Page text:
Negative Vibes – Anti-casino forces are mobilizing for inaction

November 5, 2009
By

The voices against casino gambling are gathering their forces.

Like most of those who stand against progress in this litigious world, they are gathering studies, studies on top of studies, the one thousand reasons a casino cannot possibly thrive or even exist without ruining the East Boston community.

They are trying to harness the anti-forces that stand against issues no matter what the cost.

They prefer economic inertia to sound development and job creation – and they aren’t afraid to say so.

The vision most of these people have of the casino to be placed inside the sprawling Suffolk Downs track is that of a city within the city reaching for the sky, an enormous, overpowering, immoral Tower of Babel, large enough for everyone to see from hundreds of miles away and ruinous in every measure.

They envision twin eight lane highways costing $500 million necessary to carry the millions upon millions of people that will flood roads with traffic all hours of the day, making traffic so bad that life is going to stop. And they expect the owners of Suffolk Downs to pay for these superhighways.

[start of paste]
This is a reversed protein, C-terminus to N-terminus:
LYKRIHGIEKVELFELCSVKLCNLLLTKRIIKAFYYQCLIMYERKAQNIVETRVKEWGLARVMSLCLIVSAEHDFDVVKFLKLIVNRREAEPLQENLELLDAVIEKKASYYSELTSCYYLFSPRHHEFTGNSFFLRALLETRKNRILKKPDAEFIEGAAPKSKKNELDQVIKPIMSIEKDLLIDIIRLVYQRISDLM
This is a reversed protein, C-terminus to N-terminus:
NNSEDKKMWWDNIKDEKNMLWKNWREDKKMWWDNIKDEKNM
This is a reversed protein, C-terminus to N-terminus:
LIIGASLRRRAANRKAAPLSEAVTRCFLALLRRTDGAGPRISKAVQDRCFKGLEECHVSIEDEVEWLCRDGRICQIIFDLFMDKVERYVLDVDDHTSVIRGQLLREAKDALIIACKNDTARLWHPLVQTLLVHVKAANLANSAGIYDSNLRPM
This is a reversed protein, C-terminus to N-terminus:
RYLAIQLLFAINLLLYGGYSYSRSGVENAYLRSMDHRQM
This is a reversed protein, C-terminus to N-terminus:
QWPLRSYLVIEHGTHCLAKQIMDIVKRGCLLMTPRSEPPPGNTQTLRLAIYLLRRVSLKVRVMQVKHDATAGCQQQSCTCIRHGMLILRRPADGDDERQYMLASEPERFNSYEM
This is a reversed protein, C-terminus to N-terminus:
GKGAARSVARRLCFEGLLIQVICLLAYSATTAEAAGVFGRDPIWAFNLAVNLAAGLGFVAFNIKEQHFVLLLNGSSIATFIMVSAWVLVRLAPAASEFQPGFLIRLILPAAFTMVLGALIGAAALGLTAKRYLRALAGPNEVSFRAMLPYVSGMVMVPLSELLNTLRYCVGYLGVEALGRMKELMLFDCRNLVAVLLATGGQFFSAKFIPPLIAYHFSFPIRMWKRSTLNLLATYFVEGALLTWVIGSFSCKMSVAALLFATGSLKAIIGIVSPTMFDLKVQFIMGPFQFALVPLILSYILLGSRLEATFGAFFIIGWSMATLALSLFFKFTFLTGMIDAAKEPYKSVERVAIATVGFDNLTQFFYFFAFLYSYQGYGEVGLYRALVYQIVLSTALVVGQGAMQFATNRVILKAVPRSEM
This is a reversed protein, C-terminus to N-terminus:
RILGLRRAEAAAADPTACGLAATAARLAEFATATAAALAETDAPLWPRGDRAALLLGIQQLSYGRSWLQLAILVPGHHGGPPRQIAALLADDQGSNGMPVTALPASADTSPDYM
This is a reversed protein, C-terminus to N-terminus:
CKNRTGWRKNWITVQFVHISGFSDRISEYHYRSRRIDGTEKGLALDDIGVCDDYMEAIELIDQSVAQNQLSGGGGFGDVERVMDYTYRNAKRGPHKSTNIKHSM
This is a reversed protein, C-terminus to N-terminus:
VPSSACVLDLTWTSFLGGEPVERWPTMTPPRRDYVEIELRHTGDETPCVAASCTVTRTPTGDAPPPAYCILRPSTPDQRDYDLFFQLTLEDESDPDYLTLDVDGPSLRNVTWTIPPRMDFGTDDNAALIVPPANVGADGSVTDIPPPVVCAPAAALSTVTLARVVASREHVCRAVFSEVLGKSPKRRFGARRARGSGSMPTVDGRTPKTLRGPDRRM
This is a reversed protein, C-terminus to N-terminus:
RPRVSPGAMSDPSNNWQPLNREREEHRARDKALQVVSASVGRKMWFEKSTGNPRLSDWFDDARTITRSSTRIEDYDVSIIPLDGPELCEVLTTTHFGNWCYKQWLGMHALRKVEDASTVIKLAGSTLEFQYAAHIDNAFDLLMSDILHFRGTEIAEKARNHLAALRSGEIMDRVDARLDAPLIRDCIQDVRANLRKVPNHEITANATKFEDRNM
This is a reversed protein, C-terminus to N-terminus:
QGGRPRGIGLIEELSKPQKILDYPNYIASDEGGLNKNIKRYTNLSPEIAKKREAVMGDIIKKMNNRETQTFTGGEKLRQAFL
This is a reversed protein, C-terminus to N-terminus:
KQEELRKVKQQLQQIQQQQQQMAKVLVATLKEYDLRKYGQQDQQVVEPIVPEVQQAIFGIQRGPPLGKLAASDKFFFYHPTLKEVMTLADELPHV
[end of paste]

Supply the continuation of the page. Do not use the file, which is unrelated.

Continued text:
No one among the against crowd has a complaint about 50 years of government nothingness with regard to the traffic on the McClellan Highway everyday.

Their mania is the possible coming of a casino to a great American city as though the presence of a casino will change life here.

East Boston, they say, will be ruined if Suffolk Downs is developed.

East Boston, they say, will be obliterated, the fabric of the community torn, the civil society shredded, tattered beyond recognition with East Boston itself taking on the persona of a homicide victim brutally stabbed to death and left to bleed.

They may work everywhere else but it can’t work here, they agree.

They don’t rally about the State Lottery ruining the lives of the underclass who spend so much on lottery tickets they forgo feeding or clothing their families.

This, somehow, is acceptable. A casino employing thousands, producing tens of millions in new taxes, creating jobs, bringing renewed interest to a long dead and empty area of the city is somehow not acceptable.

Small business will be ruined. Housing values will tumble. Prostitution will take over. Drugs will flow. With a casino here – East Boston becomes Sodom and Gomorrah and people looking back at the neighborhood will run the risk of turning themselves into pillars of salt.

The against people tend to believe that an empty and undeveloped Suffolk Downs is a far better place than a Suffolk Downs with a modern, going, entertainment venue like a casino.

We have heard this cry before and we will attempt to mitigate against it in every way that we can.

Logan Airport couldn’t kill East Boston.

Not even with 15 million travelers coming and going through Logan Airport every year has the airport been able to issue upon our neighborhood a fait accompli.

A casino at Suffolk Downs – a modest casino that will succeed because it won’t try to be something it cannot be – adds to the panache of the neighborhood.

Far from being ruined, the reputation of the neighborhood will be enhanced if a casino/entertainment venue is allowed.

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